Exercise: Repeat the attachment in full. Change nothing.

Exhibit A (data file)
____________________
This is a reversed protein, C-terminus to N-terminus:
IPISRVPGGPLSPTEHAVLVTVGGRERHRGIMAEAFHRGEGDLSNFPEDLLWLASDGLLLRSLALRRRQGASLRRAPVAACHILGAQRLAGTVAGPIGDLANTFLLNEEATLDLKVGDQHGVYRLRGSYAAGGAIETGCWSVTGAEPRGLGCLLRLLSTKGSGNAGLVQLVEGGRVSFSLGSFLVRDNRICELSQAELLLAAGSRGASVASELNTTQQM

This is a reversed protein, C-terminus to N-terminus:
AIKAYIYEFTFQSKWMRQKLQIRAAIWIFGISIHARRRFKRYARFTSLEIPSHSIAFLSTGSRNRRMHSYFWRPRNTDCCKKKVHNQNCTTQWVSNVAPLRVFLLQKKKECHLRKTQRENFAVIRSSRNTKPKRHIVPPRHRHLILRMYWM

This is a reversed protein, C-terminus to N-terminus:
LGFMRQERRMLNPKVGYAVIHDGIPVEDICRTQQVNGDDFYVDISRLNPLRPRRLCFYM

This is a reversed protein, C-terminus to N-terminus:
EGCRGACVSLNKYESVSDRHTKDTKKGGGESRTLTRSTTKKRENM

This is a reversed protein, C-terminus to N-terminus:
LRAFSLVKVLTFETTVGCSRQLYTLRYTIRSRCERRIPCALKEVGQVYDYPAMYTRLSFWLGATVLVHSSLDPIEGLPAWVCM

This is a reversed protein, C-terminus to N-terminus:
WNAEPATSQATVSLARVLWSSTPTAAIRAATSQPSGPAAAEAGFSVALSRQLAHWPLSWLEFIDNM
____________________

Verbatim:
This is a reversed protein, C-terminus to N-terminus:
IPISRVPGGPLSPTEHAVLVTVGGRERHRGIMAEAFHRGEGDLSNFPEDLLWLASDGLLLRSLALRRRQGASLRRAPVAACHILGAQRLAGTVAGPIGDLANTFLLNEEATLDLKVGDQHGVYRLRGSYAAGGAIETGCWSVTGAEPRGLGCLLRLLSTKGSGNAGLVQLVEGGRVSFSLGSFLVRDNRICELSQAELLLAAGSRGASVASELNTTQQM

This is a reversed protein, C-terminus to N-terminus:
AIKAYIYEFTFQSKWMRQKLQIRAAIWIFGISIHARRRFKRYARFTSLEIPSHSIAFLSTGSRNRRMHSYFWRPRNTDCCKKKVHNQNCTTQWVSNVAPLRVFLLQKKKECHLRKTQRENFAVIRSSRNTKPKRHIVPPRHRHLILRMYWM

This is a reversed protein, C-terminus to N-terminus:
LGFMRQERRMLNPKVGYAVIHDGIPVEDICRTQQVNGDDFYVDISRLNPLRPRRLCFYM

This is a reversed protein, C-terminus to N-terminus:
EGCRGACVSLNKYESVSDRHTKDTKKGGGESRTLTRSTTKKRENM

This is a reversed protein, C-terminus to N-terminus:
LRAFSLVKVLTFETTVGCSRQLYTLRYTIRSRCERRIPCALKEVGQVYDYPAMYTRLSFWLGATVLVHSSLDPIEGLPAWVCM

This is a reversed protein, C-terminus to N-terminus:
WNAEPATSQATVSLARVLWSSTPTAAIRAATSQPSGPAAAEAGFSVALSRQLAHWPLSWLEFIDNM